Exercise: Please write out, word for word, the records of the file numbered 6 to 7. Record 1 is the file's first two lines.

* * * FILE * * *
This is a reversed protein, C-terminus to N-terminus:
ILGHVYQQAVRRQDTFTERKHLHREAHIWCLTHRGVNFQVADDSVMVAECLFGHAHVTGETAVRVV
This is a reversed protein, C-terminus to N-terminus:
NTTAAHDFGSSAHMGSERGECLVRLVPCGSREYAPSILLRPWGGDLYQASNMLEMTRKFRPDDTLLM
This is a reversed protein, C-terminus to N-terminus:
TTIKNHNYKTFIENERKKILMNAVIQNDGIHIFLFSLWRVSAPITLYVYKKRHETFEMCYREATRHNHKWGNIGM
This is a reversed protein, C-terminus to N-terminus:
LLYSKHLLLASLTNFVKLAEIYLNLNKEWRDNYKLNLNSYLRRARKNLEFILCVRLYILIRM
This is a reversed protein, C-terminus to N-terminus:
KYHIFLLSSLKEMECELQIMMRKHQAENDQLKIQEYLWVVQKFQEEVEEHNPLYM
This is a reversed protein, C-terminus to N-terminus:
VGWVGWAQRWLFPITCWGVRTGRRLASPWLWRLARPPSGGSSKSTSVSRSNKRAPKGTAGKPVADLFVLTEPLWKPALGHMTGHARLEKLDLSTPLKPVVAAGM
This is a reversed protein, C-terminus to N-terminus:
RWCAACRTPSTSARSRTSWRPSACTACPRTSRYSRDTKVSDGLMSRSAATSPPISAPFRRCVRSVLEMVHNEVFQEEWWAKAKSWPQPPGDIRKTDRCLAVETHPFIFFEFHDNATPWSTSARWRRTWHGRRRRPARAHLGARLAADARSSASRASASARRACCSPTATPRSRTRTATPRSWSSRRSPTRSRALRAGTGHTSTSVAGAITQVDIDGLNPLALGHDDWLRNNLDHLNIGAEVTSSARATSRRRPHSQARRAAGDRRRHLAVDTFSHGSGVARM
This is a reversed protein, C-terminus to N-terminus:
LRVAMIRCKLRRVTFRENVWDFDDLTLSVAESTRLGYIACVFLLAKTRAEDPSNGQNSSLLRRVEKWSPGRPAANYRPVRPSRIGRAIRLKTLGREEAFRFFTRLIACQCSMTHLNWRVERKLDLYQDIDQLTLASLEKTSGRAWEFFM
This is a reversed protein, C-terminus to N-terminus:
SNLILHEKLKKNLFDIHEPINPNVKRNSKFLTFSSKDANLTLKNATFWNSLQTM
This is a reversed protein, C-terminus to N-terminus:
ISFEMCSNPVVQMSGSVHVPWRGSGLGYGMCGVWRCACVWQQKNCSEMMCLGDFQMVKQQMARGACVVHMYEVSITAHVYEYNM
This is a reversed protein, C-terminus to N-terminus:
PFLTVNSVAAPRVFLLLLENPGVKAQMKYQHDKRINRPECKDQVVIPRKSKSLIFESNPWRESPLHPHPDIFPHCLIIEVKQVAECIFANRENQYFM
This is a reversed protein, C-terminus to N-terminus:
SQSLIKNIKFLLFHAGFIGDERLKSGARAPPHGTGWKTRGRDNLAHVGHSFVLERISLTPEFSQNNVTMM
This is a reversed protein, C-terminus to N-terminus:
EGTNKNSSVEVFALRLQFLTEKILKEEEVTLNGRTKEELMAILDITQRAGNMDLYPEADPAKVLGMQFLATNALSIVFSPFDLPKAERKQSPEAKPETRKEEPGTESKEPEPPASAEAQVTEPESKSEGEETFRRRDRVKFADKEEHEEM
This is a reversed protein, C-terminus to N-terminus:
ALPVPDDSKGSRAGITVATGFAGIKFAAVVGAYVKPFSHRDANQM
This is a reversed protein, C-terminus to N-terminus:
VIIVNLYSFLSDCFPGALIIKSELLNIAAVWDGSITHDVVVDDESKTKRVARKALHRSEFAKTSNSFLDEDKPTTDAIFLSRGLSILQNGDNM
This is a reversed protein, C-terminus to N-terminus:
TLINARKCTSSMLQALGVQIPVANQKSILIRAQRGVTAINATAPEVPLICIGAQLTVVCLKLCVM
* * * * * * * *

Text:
This is a reversed protein, C-terminus to N-terminus:
VGWVGWAQRWLFPITCWGVRTGRRLASPWLWRLARPPSGGSSKSTSVSRSNKRAPKGTAGKPVADLFVLTEPLWKPALGHMTGHARLEKLDLSTPLKPVVAAGM
This is a reversed protein, C-terminus to N-terminus:
RWCAACRTPSTSARSRTSWRPSACTACPRTSRYSRDTKVSDGLMSRSAATSPPISAPFRRCVRSVLEMVHNEVFQEEWWAKAKSWPQPPGDIRKTDRCLAVETHPFIFFEFHDNATPWSTSARWRRTWHGRRRRPARAHLGARLAADARSSASRASASARRACCSPTATPRSRTRTATPRSWSSRRSPTRSRALRAGTGHTSTSVAGAITQVDIDGLNPLALGHDDWLRNNLDHLNIGAEVTSSARATSRRRPHSQARRAAGDRRRHLAVDTFSHGSGVARM